A purchase order is a commercial source document that is issued by a business’ purchasing department when placing an order with its vendors or suppliers. The document indicates the details on the items that are to be purchased, such as the types of goods, quantity, and price. In simple terms, it is the contract drafted by the buyer when purchasing goods from the seller.
Steps in Ordering
1. Buyer creates a purchase requisition
Before sending out the purchase order to the supplier, the first step is to create a purchase requisition. This is a document issued within the company to the purchasing department to keep track of the goods ordered.
The purchase requisition also helps the company keep an account of their expenses. The PO is created only after the purchase requisition is approved by the authorized manager.
2. Buyer creates a purchase order
When the goods that need to be purchased are agreed upon, the purchase order is created. The PO lists the date of the order, FOB shipping information, discount terms, names of the buyer and seller, description of the goods being purchased, item number, price, quantity, and the PO number.
The PO number is a unique number associated with a certain order. It serves two purposes. One is to ensure that the goods ordered match the ones that are received. Secondly, the PO number is matched to the invoice to make sure the buyer is charged the right amount for the goods.
3. Seller accepts (or rejects) purchase order
At the bottom of the purchase order is a dotted line for the authorized manager of the seller to sign off on the order. The PO includes all the details about the transaction and what the buyer expects to receive. Once the seller receives the PO, they have the right to either accept or reject the document. However, once the PO is accepted, it becomes a legally binding contract for both parties involved.
4. Buyer records purchase order
Once the order has been placed, the purchase order remains “open.” An open purchase order is a PO where the order is placed but the goods have not yet been received, or it can mean that only part of the order has been received. Either way, it signifies that the delivery of the goods is not complete.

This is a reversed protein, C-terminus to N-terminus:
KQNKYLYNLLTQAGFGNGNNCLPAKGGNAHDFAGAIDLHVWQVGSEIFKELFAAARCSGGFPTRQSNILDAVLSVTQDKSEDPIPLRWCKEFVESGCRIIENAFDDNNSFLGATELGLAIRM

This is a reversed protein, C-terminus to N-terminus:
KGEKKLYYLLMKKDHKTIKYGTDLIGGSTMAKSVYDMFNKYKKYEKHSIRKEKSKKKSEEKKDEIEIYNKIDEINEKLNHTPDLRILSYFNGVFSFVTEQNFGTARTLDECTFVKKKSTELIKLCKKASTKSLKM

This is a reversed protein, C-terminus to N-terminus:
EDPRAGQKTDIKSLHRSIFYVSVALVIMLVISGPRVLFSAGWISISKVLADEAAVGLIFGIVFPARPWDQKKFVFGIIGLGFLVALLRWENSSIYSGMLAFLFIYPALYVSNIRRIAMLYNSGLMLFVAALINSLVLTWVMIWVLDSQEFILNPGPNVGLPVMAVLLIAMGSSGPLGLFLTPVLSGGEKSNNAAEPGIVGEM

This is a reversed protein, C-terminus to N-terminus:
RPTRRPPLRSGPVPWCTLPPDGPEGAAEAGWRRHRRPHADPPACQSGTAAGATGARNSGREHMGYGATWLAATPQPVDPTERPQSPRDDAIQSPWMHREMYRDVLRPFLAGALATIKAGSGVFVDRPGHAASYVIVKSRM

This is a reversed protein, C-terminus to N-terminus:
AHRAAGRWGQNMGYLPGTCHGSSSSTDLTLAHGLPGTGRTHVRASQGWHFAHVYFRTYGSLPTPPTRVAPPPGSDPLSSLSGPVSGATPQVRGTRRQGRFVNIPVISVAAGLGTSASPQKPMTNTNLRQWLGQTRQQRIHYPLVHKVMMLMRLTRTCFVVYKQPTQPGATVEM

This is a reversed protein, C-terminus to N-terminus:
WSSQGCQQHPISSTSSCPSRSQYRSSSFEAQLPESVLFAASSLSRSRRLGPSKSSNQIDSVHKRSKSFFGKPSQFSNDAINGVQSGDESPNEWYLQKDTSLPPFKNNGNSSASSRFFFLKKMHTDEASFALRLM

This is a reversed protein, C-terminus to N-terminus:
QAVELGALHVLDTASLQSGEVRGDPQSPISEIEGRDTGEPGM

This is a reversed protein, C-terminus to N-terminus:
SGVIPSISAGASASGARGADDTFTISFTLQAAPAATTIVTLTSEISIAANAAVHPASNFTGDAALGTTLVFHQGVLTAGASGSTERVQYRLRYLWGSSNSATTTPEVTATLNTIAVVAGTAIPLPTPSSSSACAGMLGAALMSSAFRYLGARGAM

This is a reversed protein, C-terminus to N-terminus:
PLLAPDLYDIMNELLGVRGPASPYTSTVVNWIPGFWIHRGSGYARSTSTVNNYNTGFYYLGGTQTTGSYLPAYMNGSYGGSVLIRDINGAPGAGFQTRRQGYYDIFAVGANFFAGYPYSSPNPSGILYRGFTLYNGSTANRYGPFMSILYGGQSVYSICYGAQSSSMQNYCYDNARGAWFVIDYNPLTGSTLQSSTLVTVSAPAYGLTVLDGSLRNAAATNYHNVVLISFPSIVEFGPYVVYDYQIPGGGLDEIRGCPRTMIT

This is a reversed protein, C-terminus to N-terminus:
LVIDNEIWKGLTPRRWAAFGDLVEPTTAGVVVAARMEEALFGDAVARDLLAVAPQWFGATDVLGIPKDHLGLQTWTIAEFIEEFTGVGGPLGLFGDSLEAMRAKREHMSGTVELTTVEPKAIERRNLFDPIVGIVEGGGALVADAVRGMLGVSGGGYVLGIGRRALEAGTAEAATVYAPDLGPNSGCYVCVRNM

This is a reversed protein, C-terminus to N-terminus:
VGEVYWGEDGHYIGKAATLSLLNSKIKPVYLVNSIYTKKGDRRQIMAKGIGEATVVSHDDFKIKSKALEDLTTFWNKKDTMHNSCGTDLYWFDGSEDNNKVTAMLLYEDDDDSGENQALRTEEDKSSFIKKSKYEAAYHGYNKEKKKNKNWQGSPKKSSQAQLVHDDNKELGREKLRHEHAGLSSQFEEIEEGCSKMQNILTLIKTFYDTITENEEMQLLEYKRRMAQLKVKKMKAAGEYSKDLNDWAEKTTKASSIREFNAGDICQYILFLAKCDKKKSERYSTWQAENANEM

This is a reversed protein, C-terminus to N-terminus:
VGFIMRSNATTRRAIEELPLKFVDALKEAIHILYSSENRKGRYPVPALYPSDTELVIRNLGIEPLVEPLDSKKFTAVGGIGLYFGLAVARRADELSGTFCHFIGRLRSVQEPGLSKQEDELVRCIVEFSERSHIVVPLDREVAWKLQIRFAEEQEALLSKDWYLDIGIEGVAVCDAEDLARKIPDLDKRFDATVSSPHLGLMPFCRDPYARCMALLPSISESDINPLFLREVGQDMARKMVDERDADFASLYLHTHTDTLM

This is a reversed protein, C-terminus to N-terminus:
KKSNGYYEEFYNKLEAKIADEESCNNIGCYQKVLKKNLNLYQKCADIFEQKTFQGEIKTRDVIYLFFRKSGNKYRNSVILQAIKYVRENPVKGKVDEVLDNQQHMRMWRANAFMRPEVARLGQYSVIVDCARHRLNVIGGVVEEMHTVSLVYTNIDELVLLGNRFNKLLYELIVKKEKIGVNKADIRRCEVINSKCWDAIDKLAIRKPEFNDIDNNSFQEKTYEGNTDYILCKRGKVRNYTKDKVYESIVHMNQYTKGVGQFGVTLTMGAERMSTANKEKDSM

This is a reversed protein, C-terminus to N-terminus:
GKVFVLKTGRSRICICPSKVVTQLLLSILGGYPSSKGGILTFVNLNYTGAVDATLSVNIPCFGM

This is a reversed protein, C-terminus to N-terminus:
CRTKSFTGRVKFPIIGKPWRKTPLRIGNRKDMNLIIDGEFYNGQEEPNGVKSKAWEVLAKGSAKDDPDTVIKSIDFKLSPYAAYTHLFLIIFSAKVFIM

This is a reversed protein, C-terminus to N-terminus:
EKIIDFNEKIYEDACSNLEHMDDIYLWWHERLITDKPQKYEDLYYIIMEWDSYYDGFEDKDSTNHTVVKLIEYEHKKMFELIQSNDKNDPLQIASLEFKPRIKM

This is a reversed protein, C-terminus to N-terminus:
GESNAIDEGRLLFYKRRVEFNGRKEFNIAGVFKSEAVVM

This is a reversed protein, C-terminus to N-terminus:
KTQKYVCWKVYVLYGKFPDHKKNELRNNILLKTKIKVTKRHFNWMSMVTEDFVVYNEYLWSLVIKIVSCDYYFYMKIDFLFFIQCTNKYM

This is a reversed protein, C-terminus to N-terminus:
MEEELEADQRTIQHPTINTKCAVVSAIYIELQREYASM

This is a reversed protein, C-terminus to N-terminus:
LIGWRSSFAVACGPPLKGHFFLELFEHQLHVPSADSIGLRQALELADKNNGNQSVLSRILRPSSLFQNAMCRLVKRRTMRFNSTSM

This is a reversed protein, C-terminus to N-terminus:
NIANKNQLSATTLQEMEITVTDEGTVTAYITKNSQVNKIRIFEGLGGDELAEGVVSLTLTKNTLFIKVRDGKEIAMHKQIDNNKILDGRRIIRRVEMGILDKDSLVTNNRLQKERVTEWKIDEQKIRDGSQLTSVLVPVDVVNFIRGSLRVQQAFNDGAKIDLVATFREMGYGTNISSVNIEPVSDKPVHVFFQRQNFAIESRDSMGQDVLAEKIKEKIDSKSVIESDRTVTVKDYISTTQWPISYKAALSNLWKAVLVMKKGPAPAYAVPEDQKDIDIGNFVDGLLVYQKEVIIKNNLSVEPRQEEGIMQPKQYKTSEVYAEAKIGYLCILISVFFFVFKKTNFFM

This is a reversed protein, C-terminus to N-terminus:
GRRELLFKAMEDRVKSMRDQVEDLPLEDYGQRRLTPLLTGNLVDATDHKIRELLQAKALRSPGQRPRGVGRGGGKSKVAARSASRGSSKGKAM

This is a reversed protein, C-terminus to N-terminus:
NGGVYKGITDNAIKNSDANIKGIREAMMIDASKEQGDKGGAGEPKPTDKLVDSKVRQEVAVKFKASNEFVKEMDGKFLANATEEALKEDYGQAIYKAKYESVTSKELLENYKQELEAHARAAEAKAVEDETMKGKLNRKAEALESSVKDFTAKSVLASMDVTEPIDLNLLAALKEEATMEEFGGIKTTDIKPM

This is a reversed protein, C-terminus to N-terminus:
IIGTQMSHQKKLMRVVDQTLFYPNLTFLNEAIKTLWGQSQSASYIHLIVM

Benefits of Purchase Orders
1. Avoids duplicate orders
Purchase orders bring several benefits to a company. The most important is that it helps avoid duplicate orders. When a company decides to scale the business, POs can help keep track of what has been ordered and from whom.
Also, when a buyer orders similar products, matching the invoices can be difficult. The PO serves as a check for the invoices that need to be paid.
2. Keeps track of incoming orders
In addition, POs help keep track of incoming orders, and a well-organized purchase order system can help simplify the inventory and shipping process.
3. Serves as legal documents
Purchase orders serve as legal documents and help avoid any future disputes regarding the transaction.
How Does the Supplier Use the Purchase Order?
Purchase orders play a major role in the inventory management process. When the supplier receives the PO, they will take the items listed in the PO from their inventory. The PO helps keep a record of the inventory on hand and identify any discrepancies between the values shown in the records and the actual stock.
Additionally, the supplier needs the PO to fill the order correctly. The buyer will also be charged by the supplier based on the payment terms agreed upon in the PO.
Purchase Order vs. Invoice
The purchase order is a document generated by the buyer and serves the purpose of ordering goods from the supplier. The invoice, on the other hand, is generated by the supplier and shows how much the buyer needs to pay for goods bought from the supplier. The PO is a contract of the sale while the invoice is the confirmation of the sale.
Purchase Order vs. Sales Order
While the purchase order shows what goods were ordered from the supplier, the sales order is generated by the supplier and sent to the buyer. It signifies the confirmation or approval of the sale. Nowadays, the PO process is no longer paper-based, and the buyer usually sends its suppliers an electronic PO. This is done using the PO module in ERP software. It helps speed up the purchasing process while decreasing the chance of error.
Thank you for reading CFI’s guide to Purchase Order. To keep learning and developing your knowledge of financial analysis, we highly recommend the additional CFI resources below:
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